In that sense, a huge part of land listing and marketing is letting the property be what it is rather than forcing it into a box or flaunting it for something it’s not—which means that someone, most likely a land owner, may have to concede their original vision. It sounds corny, but it’s critical as a good broker to “feel” the land and how it fits with wildlife and the surrounding neighborhood.
If you have a good sense of the land and surroundings, you’re ahead of the game with the seller. I think it’s important to stick with what you believe when you meet with a listing client – whether you’re discussing price, preservation, the property’s long term potential, or lack thereof. Not sugarcoating things with the listing client or the end user always yields more solid footing, and in my experience, more closings.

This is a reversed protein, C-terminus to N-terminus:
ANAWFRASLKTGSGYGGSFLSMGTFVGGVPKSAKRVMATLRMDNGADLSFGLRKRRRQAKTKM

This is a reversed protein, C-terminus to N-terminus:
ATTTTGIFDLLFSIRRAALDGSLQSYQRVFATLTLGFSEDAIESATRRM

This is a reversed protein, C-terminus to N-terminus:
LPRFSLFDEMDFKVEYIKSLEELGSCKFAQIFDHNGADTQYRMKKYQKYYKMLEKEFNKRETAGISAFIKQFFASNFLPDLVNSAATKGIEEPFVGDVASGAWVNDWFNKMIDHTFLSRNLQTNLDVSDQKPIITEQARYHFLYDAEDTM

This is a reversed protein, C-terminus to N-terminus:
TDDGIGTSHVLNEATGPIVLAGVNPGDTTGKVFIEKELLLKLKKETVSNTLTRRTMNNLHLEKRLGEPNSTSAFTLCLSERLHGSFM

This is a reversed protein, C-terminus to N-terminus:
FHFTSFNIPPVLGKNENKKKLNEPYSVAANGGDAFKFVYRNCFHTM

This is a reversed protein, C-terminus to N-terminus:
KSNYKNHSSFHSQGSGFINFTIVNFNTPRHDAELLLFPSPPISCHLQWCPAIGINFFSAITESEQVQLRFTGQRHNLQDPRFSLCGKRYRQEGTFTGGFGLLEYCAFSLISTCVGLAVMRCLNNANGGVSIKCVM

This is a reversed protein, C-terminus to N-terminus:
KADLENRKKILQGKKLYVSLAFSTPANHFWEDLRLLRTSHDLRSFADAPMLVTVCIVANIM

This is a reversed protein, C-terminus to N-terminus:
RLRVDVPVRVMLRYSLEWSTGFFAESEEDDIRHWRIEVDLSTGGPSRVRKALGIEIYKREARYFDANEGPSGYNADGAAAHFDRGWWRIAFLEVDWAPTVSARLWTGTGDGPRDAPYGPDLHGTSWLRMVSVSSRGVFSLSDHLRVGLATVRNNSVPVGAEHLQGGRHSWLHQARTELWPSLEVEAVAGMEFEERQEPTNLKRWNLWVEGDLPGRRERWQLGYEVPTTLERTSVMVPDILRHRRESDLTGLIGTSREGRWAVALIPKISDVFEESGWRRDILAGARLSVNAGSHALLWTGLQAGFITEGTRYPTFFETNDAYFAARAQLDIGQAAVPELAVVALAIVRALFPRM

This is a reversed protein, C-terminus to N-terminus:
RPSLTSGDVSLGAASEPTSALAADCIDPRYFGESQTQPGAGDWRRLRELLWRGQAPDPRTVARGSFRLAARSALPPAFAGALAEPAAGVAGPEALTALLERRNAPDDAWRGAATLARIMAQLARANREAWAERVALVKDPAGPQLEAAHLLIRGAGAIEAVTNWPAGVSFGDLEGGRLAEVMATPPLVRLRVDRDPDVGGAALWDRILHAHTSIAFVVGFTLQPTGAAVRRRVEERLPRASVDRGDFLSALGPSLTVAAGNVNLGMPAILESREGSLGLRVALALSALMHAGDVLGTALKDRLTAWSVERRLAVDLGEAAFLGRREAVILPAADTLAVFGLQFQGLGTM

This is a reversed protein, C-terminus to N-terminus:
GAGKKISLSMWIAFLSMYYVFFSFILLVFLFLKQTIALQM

A good friend of mine came to Charleston yesterday, and we rode my skiff out to a newly listed property in the Santee River called Cane Island. Mottled ducks traded across the river in the late light, and all sorts of birds moved before roost – roseate spoonbill, least bittern, glossy ibis. It was a bird and fish paradise, and we clinked bottles to that, talking about the value of Cane Island as a fish and waterfowl haven and a no-brainer conservation easement play.
Riding back upriver, my friend talked about his own properties in North Carolina, one of which he was beginning to develop. “You know those old hay fields north of town,” he said, “I’m about to ruin them, I guess.”
“Nah,” I said, “That farm is naturally on the residential path.”